The Maine Senate voted Thursday to create a separate state agency responsible for child welfare in response to several high-profile abuse deaths and ongoing concerns about how cases are handled.

The Maine Department of Health and Human Services has undertaken numerous reforms during the past several years, including hiring dozens of caseworkers and expanding training, but Sen. Bill Diamond, D-Windham, said such reforms have been promised for decades yet have yielded too little progress.

“This is still a serious problem,” Diamond, the bill’s sponsor, said during a floor speech to his Senate colleagues. “Children are still at risk and we all hope that we don’t have another death, but we know the system has not improved enough to make us all feel assured of that.”

Diamond’s bill, L.D. 1263, would remove child welfare and family services programs from within DHHS and create a Department of Child and Family Services, headed by a Cabinet-level commissioner confirmed by the Legislature. In addition to child welfare, the new department would oversee Head Start and child care services, maternal and child health, enforcement of child support, and residential care for children with disabilities.

Speaking to his Senate colleagues, Diamond recalled some of the shocking cases that prompted calls for reforms.

In 2001, for instance, 5-year-old Logan Marr died after being duct taped to her highchair and left alone in the Chelsea basement of the DHHS caseworker who was supposed to be caring for her and her sister after their mother lost custody. More recently, Mainers were stunned by the brutal deaths of two children – 4-year-old Kendall Chick in Wiscasset in 2017 and, months later, of 10-year-old Marissa Kennedy in Stockton Springs – at the hands of their parents or caretakers.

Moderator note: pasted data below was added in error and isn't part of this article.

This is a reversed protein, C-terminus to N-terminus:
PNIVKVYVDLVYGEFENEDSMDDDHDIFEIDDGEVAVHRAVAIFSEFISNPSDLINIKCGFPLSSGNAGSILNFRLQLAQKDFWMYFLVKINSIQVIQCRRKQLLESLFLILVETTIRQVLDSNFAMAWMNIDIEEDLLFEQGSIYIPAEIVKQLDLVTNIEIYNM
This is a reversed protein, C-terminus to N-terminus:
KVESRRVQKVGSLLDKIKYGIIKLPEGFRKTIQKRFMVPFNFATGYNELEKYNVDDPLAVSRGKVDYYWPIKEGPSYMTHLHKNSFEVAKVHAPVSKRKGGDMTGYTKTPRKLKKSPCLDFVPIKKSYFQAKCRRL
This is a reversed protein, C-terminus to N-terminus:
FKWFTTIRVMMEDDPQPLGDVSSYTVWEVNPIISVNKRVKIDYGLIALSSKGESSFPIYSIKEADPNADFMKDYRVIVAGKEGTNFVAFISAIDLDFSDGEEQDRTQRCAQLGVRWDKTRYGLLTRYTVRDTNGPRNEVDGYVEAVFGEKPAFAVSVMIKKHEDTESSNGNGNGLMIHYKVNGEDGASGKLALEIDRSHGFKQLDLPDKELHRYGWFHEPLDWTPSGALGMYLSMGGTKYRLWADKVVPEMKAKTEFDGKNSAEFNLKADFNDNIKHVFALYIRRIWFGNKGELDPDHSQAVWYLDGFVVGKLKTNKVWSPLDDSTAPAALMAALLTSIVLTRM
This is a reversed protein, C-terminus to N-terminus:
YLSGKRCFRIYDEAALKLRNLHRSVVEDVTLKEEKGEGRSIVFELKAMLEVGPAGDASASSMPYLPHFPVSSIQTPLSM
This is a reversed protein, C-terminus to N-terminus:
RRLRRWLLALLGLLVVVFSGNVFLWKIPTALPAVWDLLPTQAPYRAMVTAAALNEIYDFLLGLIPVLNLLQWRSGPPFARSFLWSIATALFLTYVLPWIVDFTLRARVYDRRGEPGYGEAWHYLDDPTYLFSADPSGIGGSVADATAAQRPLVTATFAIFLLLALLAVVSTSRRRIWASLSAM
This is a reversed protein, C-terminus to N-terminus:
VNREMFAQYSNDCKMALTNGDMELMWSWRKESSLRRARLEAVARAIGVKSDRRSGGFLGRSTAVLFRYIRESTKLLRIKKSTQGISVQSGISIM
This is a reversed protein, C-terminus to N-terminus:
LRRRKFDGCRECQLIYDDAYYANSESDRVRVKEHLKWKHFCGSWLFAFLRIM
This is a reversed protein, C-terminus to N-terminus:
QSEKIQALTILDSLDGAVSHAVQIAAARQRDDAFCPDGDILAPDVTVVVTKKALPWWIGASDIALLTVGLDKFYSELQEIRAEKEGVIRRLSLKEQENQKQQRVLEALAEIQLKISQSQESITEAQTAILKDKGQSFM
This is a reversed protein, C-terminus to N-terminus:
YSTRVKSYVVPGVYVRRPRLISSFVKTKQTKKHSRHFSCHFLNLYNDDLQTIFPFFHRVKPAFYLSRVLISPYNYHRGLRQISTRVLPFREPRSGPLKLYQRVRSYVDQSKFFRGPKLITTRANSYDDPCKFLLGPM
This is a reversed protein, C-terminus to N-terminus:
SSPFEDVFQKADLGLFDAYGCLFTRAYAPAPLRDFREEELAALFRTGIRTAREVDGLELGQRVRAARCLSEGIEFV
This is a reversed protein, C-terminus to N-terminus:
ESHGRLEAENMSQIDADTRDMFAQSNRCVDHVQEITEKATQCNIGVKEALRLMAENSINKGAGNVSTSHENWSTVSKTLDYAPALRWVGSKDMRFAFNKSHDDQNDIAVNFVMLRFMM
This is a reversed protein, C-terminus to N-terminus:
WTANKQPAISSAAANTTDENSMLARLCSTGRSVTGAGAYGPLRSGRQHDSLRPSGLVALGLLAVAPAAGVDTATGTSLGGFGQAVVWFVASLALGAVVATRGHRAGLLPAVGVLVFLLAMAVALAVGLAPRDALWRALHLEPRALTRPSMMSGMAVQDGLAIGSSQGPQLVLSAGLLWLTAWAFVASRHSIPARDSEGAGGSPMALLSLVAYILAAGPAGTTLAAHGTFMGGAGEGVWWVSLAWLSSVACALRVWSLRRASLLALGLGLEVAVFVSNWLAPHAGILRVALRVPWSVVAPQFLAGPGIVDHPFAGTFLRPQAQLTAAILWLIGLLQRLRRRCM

In each case, subsequent investigations faulted DHHS for failing to frequently check on the children or for failing to fully investigate numerous complaints and warning signs.

The bill was opposed by the administration of Gov. Janet Mills and was supported by only one member of the 13-person committee that heard testimony on it. But 21 of the Senate’s 35 members opposed an effort to vote down the bill on the floor Thursday and, instead, led to the measure receiving initial approval and being sent to the House for consideration.

Sen. Susan Deschambault, D-Biddeford, said she saw first hand during her 40-plus years working as a social worker within the Maine Department of Corrections that “children were an afterthought.” Adding more child welfare caseworkers is only a partial solution, Deschambault said.

“I find the Department of Health and Human Services is so large, so large that there is credibility to really investigate a (separate) department,” she said.

During the committee hearing, the director of the Office of Child and Family Services, Todd Landry, testified that Diamond’s bill would be costly to implement.

“Even more concerning, though, is the amount of time, work and effort that would be required to unbraid the work of OCFS from DHHS, which could undermine the ability of management to continue pursuing system improvement efforts that are targeted towards improving the lives of Maine’s children and families,” Landry said in written testimony. “Any benefit derived by the creation of a separate department would be outweighed by the cost (both financial and in terms of time and effort) of creating a new department.”